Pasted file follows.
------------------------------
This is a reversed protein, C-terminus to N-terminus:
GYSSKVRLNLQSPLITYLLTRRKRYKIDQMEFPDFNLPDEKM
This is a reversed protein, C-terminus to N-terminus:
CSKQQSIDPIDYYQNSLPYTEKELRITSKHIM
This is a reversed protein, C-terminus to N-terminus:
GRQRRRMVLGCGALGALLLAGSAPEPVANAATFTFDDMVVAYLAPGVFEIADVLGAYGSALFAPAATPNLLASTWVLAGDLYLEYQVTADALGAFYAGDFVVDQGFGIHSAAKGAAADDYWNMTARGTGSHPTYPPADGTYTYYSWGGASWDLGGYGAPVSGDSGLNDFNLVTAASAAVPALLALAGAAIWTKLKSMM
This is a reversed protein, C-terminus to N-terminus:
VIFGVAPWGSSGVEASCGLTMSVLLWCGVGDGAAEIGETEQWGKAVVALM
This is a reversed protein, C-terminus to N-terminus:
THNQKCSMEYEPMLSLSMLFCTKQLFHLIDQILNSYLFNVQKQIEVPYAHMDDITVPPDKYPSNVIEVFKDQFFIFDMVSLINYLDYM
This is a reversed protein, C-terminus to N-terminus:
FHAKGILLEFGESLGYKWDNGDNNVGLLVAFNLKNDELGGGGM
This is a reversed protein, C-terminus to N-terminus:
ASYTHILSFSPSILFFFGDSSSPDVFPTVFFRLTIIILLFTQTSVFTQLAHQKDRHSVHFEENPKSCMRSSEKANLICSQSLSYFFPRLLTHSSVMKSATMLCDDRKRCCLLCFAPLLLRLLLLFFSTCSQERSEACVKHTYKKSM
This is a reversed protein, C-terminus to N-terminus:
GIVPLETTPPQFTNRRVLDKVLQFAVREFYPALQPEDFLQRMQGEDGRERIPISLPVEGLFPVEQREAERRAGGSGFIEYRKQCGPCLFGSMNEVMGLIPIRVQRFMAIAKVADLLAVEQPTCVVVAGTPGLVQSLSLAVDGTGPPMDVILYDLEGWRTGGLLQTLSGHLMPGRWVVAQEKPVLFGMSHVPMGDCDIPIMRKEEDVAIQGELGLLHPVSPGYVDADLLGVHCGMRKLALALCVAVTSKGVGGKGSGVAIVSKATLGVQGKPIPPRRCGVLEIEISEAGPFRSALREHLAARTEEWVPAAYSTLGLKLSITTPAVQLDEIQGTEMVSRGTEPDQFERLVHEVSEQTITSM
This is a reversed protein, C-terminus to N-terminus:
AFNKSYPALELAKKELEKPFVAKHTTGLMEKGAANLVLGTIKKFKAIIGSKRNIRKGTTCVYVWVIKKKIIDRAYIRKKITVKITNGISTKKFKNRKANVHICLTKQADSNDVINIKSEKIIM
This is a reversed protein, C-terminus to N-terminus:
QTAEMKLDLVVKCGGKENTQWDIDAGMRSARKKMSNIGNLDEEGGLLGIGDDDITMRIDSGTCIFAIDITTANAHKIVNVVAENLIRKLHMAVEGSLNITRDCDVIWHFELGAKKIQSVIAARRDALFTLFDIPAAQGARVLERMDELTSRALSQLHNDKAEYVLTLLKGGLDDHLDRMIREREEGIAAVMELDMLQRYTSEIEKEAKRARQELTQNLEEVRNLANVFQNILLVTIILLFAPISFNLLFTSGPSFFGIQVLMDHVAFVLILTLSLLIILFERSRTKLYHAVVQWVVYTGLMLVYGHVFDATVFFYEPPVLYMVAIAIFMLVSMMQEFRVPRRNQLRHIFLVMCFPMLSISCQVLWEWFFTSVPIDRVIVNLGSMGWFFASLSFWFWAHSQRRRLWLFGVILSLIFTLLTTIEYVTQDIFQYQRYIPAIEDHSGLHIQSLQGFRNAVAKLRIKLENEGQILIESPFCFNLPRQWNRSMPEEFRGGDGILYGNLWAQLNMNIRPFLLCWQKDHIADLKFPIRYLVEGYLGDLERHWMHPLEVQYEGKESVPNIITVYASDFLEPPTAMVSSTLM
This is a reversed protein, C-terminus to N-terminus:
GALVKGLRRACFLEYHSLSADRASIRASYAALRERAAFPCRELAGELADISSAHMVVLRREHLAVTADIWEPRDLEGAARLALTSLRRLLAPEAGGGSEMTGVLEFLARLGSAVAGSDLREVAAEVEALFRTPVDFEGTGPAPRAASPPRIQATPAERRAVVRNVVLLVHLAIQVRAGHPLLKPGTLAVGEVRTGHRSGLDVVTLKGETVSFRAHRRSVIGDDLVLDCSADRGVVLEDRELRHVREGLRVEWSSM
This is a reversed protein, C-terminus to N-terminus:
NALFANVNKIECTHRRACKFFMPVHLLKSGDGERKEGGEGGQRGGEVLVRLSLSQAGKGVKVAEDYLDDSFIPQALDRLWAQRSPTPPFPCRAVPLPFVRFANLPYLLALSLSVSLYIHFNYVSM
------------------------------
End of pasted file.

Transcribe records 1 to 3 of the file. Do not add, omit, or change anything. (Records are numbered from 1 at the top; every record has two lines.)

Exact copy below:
This is a reversed protein, C-terminus to N-terminus:
GYSSKVRLNLQSPLITYLLTRRKRYKIDQMEFPDFNLPDEKM
This is a reversed protein, C-terminus to N-terminus:
CSKQQSIDPIDYYQNSLPYTEKELRITSKHIM
This is a reversed protein, C-terminus to N-terminus:
GRQRRRMVLGCGALGALLLAGSAPEPVANAATFTFDDMVVAYLAPGVFEIADVLGAYGSALFAPAATPNLLASTWVLAGDLYLEYQVTADALGAFYAGDFVVDQGFGIHSAAKGAAADDYWNMTARGTGSHPTYPPADGTYTYYSWGGASWDLGGYGAPVSGDSGLNDFNLVTAASAAVPALLALAGAAIWTKLKSMM